An article for WUFT:
Today concludes Justice Week in Gainesville, Fla. It was five days of events to increase awareness about human trafficking — both domestic and international.
I attended the “Human Trafficking Symposium: The Price of Sex” in the Rion Ballroom on UF campus on Thursday. Frank Williams, Sherry Kitchens, William Crews, and Mac Heavener spoke about the realities of human trafficking right here in Gainesville.
When people think of human trafficking, they think of “Taken.” Many don’t even acknowledge that it’s happening right in here in our little town.
U.S. Attorney Frank Williams called Gainesville out. It’s happening here, he said, because there’s a DEMAND for it here. (A DEMAND for SEX with YOUNG GIRLS.)
In case you aren’t well-versed in human trafficking, it is essentially this: A human being selling another human being.
He said runaways often get swept up by a pimp within 48 hours of leaving home. If the pimp has other girls or women, he might threaten to beat one of them if she doesn’t do as he says. He explicitly used the words “malled or killed.”
They especially focused on men paying to have sex with young girls. Recently, a UF student was caught in a sex sting for trying to meet with a 14-year-old girl.
There are perpetrators in the audience, he said, “You need to get help.”
There are victims in the audience, he said, “You need to get help.”
Gainesville is right off I-75, and surrounded by agriculture. These could also factor in to the amount of human trafficking here.
Children don’t know the dangers of the world. But maybe they should. Maybe they shouldn’t be sheltered from the realities of the world and instead learn them and prepare for them.
Assistant U.S. Attorney Mac Heavener spoke of the high rate of human trafficking in Jacksonville, Fla. He said some illegal immigrants will be brought here with promises of a waitress job and instead are manipulated into thinking they have all this debt to pay and only one way to do it. They are scared of authorities, of course, and don’t have anywhere to turn.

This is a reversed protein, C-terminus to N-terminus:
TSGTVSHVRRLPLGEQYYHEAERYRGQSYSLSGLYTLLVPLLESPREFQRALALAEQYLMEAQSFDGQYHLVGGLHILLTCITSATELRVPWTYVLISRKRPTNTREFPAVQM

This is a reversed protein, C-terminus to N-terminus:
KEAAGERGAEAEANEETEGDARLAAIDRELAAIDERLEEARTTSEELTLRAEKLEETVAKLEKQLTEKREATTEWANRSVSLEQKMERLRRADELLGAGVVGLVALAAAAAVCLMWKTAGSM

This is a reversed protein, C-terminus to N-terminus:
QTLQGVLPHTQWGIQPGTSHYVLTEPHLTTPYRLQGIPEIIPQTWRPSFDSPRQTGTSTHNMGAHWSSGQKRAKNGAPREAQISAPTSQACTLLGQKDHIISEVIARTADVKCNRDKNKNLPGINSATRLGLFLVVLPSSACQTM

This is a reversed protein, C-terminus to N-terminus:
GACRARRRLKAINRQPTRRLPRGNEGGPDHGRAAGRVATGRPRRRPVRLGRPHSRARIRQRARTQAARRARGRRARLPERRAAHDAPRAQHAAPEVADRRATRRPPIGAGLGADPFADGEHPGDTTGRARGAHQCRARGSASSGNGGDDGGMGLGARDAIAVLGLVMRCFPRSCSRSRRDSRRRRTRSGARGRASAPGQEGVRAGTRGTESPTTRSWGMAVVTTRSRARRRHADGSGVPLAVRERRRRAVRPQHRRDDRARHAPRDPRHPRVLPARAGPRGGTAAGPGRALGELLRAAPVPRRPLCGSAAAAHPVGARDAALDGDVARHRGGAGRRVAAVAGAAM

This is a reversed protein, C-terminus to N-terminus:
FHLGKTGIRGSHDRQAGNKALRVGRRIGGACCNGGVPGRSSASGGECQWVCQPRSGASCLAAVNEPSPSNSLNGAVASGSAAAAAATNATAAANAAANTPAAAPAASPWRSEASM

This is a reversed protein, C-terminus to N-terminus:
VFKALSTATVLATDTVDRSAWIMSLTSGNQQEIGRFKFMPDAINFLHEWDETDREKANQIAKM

In one example Heavener gave, a woman had sex with 15 men a night for $20 each. A customer ended up calling because he felt bad for her.
Sherry Kitchens, who works with victims here in Gainesville, tried to explain why the victims don’t “just leave.” Aside from the threats, there’s a lot of manipulation involved. Girls have often run away from their families and now their pimp has created a sort of family-replacement. He’ll provide the food, shelter, everything they need and make them feel like they really can’t get on without him. Often, they’ve been so worn down that they feel worth nothing — he’s the only one who will see any value in them anymore.
Frank Williams even called out the porn industry. He said it objectifies women and it literally CHANGES THE WAY YOU PERCEIVE PEOPLE. Pornography has human consequences. He said, STOP. Stop watching porn. It’s disgusting. It creates a demand. It puts a price on sex.
A girl from the audience walked up to the podium. She wasn’t a scheduled event. Her name was Kelsey, and she felt she should share her story. She was abused for five years from when she was 7 to 12. She said no matter how much therapy she could go to or help she could get, there was nothing that could fill that hole. There was no day that she didn’t think about it. That’s why, she said, the focus needs to be prevention. So this doesn’t happen to more children.
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What an awesome day in the news facility! I got to read articles, choose a few to package together, and write a little blurb to lead people in.